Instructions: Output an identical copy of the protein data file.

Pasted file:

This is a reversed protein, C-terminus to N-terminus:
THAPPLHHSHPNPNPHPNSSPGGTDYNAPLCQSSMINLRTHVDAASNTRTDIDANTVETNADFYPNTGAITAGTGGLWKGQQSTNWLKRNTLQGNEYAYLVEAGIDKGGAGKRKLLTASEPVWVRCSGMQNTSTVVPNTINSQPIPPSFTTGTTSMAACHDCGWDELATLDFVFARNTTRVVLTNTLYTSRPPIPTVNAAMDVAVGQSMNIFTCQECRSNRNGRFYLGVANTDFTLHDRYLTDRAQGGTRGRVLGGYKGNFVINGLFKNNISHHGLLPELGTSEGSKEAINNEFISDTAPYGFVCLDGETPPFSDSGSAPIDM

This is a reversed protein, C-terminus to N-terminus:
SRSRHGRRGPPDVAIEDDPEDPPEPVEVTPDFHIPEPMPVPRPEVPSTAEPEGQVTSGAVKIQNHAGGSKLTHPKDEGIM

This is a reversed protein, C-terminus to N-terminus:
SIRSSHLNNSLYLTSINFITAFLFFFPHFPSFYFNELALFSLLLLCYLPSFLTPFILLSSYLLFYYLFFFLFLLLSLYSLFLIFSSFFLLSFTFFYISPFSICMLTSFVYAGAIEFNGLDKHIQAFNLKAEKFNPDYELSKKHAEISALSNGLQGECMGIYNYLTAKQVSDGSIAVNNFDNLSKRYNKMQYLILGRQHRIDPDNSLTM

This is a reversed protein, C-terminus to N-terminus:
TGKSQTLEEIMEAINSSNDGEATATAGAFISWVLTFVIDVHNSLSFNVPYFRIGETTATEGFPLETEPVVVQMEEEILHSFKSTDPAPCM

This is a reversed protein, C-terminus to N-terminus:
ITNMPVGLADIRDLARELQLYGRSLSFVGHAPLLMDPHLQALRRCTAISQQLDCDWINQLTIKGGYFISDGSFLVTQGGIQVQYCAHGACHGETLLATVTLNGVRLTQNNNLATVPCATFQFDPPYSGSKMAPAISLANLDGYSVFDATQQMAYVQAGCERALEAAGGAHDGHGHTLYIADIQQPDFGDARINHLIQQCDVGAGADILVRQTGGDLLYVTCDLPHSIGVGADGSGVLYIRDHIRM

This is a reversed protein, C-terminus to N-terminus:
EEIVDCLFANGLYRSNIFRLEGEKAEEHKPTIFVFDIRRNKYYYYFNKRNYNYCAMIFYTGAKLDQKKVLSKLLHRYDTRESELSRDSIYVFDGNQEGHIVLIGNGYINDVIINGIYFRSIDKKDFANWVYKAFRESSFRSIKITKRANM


This is a reversed protein, C-terminus to N-terminus:
THAPPLHHSHPNPNPHPNSSPGGTDYNAPLCQSSMINLRTHVDAASNTRTDIDANTVETNADFYPNTGAITAGTGGLWKGQQSTNWLKRNTLQGNEYAYLVEAGIDKGGAGKRKLLTASEPVWVRCSGMQNTSTVVPNTINSQPIPPSFTTGTTSMAACHDCGWDELATLDFVFARNTTRVVLTNTLYTSRPPIPTVNAAMDVAVGQSMNIFTCQECRSNRNGRFYLGVANTDFTLHDRYLTDRAQGGTRGRVLGGYKGNFVINGLFKNNISHHGLLPELGTSEGSKEAINNEFISDTAPYGFVCLDGETPPFSDSGSAPIDM

This is a reversed protein, C-terminus to N-terminus:
SRSRHGRRGPPDVAIEDDPEDPPEPVEVTPDFHIPEPMPVPRPEVPSTAEPEGQVTSGAVKIQNHAGGSKLTHPKDEGIM

This is a reversed protein, C-terminus to N-terminus:
SIRSSHLNNSLYLTSINFITAFLFFFPHFPSFYFNELALFSLLLLCYLPSFLTPFILLSSYLLFYYLFFFLFLLLSLYSLFLIFSSFFLLSFTFFYISPFSICMLTSFVYAGAIEFNGLDKHIQAFNLKAEKFNPDYELSKKHAEISALSNGLQGECMGIYNYLTAKQVSDGSIAVNNFDNLSKRYNKMQYLILGRQHRIDPDNSLTM

This is a reversed protein, C-terminus to N-terminus:
TGKSQTLEEIMEAINSSNDGEATATAGAFISWVLTFVIDVHNSLSFNVPYFRIGETTATEGFPLETEPVVVQMEEEILHSFKSTDPAPCM

This is a reversed protein, C-terminus to N-terminus:
ITNMPVGLADIRDLARELQLYGRSLSFVGHAPLLMDPHLQALRRCTAISQQLDCDWINQLTIKGGYFISDGSFLVTQGGIQVQYCAHGACHGETLLATVTLNGVRLTQNNNLATVPCATFQFDPPYSGSKMAPAISLANLDGYSVFDATQQMAYVQAGCERALEAAGGAHDGHGHTLYIADIQQPDFGDARINHLIQQCDVGAGADILVRQTGGDLLYVTCDLPHSIGVGADGSGVLYIRDHIRM

This is a reversed protein, C-terminus to N-terminus:
EEIVDCLFANGLYRSNIFRLEGEKAEEHKPTIFVFDIRRNKYYYYFNKRNYNYCAMIFYTGAKLDQKKVLSKLLHRYDTRESELSRDSIYVFDGNQEGHIVLIGNGYINDVIINGIYFRSIDKKDFANWVYKAFRESSFRSIKITKRANM